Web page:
Over 140 hurt as Egyptians rally against military rulers

Thousands march to Defense Ministry calling for reforms and chanting ‘peaceful, peaceful.’

Egypt Tahrir Square 311 (photo credit: REUTERS)
Egypt Tahrir Square 311
(photo credit: REUTERS)
At least 143 people were injured in the Egyptian capital this weekend when thousands of demonstrators fought opponents with stones on their march to the Defense Ministry to urge their military rulers to speed up reforms, witnesses said.
They said most of the injuries occurred Saturday when civilians, believed to be thugs, hurled barrages of stones and firebombs at protesters, who fought back with stones torn up from pavements.
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Al-Masry Al-Youm newspaper estimated 143 people were hurt in the clashes, while state-run Al-Ahram on Sunday put the figure as high as 296, quoting a health official.
Military police, armed with Tasers and batons, fired in the air to stop the demonstrators from approaching the ministry.
A Reuters witness said tear gas fumes were wafting outside the area as military helicopters circled overhead.
Meanwhile, Al-Masry Al- Youm reported the Muslim Brotherhood would participate in this week’s “Friday of Stability” rally. Organizers intend for the demonstration, called by the Brotherhood and other Islamist groups, to be a show of force against drafting the country’s new constitution before parliamentary elections set for September.
Fearing a Muslim Brotherhood takeover of the next government, secularist and liberal groups are demanding the constitution be drafted first. They call for a document containing a set of supra-constitutional principles that secures Egypt as a civil state, while Islamist groups are hoping to uphold the results of the referendum, which retain the prior constitution’s second article identifying Islam as the main source of legislation.
This weekend’s clashes broke out after the head of the ruling military council, Field Marshal Mohamed Hussein Tantawi, promised in a televised speech to push ahead with elections to transform the Arab world’s most populous nation into a democracy.
Young demonstrators were angered by clashes between military police and protesters in a number of cities on Friday.
The army denied using force against them.
Thousands of protesters marched from Tahrir Square, the epicenter of the January 25 protests that ousted Hosni Mubarak, towards the ministry chanting “peaceful, peaceful.”
“The people want to bring down the field marshal,” they chanted as they headed for the ministry, snarling traffic.
Tantawi, whose military council took over after Mubarak’s overthrow, was seen leaving the area before protesters arrived.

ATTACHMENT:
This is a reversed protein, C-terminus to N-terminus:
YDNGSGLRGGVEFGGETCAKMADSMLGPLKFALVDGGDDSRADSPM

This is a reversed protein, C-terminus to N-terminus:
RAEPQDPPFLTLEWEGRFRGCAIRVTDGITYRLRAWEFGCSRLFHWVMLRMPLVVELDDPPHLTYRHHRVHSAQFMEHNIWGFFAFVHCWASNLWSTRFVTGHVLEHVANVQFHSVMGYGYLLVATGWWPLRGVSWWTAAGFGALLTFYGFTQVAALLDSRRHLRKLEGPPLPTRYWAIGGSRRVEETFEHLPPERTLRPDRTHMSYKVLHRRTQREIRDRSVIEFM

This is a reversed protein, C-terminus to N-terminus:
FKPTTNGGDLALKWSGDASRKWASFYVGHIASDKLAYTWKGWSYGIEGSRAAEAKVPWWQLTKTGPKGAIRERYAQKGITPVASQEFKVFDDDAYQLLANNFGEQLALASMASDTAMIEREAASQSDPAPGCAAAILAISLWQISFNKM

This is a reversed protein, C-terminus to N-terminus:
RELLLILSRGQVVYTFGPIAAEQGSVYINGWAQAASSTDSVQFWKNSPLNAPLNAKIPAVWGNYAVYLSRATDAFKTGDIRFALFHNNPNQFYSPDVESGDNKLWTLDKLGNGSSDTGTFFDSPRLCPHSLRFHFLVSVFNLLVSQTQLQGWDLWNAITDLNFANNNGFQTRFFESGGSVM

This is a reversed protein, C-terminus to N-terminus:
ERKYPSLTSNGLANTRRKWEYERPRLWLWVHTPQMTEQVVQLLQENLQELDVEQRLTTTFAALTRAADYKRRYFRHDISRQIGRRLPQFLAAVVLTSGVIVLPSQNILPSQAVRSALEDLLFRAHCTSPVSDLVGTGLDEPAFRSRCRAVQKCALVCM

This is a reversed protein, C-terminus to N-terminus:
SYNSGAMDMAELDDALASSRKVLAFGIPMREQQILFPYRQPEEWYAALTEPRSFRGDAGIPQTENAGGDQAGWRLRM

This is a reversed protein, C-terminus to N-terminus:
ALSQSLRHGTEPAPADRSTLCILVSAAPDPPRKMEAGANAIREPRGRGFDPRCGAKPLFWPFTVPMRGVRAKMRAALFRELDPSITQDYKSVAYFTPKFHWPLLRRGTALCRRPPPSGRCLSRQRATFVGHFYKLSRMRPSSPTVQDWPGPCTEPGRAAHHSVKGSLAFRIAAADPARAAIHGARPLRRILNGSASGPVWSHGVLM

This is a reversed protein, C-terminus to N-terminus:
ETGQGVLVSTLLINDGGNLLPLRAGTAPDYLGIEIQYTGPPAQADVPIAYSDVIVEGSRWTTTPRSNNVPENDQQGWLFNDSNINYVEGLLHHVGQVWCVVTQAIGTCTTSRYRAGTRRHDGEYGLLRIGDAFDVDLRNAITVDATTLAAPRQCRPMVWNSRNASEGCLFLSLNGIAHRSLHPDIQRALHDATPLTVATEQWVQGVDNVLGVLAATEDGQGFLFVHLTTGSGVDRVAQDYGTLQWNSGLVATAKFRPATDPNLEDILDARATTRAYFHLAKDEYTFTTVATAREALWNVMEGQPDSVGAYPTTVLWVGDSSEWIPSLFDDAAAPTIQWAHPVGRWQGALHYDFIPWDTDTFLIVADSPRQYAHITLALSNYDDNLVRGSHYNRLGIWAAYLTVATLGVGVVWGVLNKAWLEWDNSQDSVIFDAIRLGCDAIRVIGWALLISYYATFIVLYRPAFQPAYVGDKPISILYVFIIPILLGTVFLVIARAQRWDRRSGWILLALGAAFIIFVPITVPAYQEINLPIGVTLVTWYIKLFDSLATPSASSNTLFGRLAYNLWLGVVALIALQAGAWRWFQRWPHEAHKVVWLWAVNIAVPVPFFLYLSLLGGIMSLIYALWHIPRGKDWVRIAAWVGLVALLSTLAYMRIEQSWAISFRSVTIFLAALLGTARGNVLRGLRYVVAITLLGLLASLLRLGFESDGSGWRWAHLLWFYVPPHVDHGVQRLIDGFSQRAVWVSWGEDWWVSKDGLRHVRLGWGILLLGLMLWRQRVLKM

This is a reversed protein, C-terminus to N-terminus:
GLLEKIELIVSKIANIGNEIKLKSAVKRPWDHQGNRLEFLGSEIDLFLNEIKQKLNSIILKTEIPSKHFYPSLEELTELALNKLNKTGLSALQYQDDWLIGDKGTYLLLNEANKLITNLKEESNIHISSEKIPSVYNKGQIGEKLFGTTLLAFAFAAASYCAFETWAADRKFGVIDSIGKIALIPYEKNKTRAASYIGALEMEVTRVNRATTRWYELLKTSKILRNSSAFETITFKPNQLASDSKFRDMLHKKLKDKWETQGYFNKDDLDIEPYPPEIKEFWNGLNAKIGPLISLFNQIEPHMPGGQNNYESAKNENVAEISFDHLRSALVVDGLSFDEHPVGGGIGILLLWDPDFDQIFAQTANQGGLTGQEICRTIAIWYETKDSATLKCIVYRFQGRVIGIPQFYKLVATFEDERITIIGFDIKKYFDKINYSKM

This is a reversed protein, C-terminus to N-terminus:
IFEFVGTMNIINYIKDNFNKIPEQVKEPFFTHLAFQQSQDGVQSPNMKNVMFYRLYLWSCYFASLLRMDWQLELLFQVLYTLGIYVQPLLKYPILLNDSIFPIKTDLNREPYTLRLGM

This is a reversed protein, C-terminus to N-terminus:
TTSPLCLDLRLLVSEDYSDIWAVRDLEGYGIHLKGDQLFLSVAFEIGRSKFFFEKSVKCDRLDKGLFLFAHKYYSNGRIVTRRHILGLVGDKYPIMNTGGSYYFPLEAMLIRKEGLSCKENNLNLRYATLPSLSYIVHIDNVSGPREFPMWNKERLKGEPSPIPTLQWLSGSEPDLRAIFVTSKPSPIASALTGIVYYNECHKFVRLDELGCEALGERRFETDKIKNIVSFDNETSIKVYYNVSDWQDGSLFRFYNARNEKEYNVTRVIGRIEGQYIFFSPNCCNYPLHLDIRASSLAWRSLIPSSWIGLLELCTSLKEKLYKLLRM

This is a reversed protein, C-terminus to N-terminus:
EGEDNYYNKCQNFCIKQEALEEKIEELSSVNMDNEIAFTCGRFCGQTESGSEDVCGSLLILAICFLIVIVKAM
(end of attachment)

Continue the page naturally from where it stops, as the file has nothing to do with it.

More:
It was the 15th day of demonstrations in Tahrir Square and other squares across the country to back demands for more freedom for the civilian government, led by Essam Sharaf, an end to military trials and a timetable the completion of reforms.
Prime Minister Sharaf reshuffled his cabinet last week and promised to speed up trials and political reforms.
“The government is fully keen on implementing the demands of the people for freedom, democracy and social justice, and it will work on translating those goals,” Sharaf said.
He was echoing promises of reform and a transition to democracy that were delivered earlier by Tantawi, in a speech to mark the anniversary of the 1952 revolution, which overthrew King Farouk in a bloodless coup.
“We are committed to pressing ahead in turning Egypt into a modern civilian state,” Tantawi said.
“We are moving forward on the path to entrenching democracy that upholds freedoms and the rights of citizens through free and fair elections,” he added in a prerecorded speech, his first address to the public since Mubarak was ousted.
“The decisive period in our people’s history requires concerted efforts from all Egyptians to confront the urgent challenges facing us that cannot be dealt with by hesitation or semi-solutions,” Tantawi said, citing efforts to limit the economic damage caused by the uprising.
The clashes on Saturday broke out after civilians threw rocks from rooftops in adjacent buildings. Many in the crowd were thought by protesters to be thugs but some residents of the Abbassiya district were fearful protests in their neighborhood were obstructing business and normalcy.
State media said the civilians fighting with the demonstrators were from “people’s committees” protecting the neighborhood, and the army had maintained all self-restraint, blaming the violence on protesters.
The ruling military council has recently issued a series of statements warning of groups manipulating the revolution and seeking to drive a wedge between the armed forces and the people.
In the latest accusation, the council denied the authorities used force against demonstrators on Friday and accused the April 6 Youth Movement, one of the main groups behind the uprising that toppled Mubarak, of creating divisions.
April 6 described the statement as “misleading allegations.”
“We will be the last to leave Tahrir Square, either alive with our heads held high after triumphantly achieving the demands of the Egyptian people or as martyrs for the sake of God and the nation,” the group said.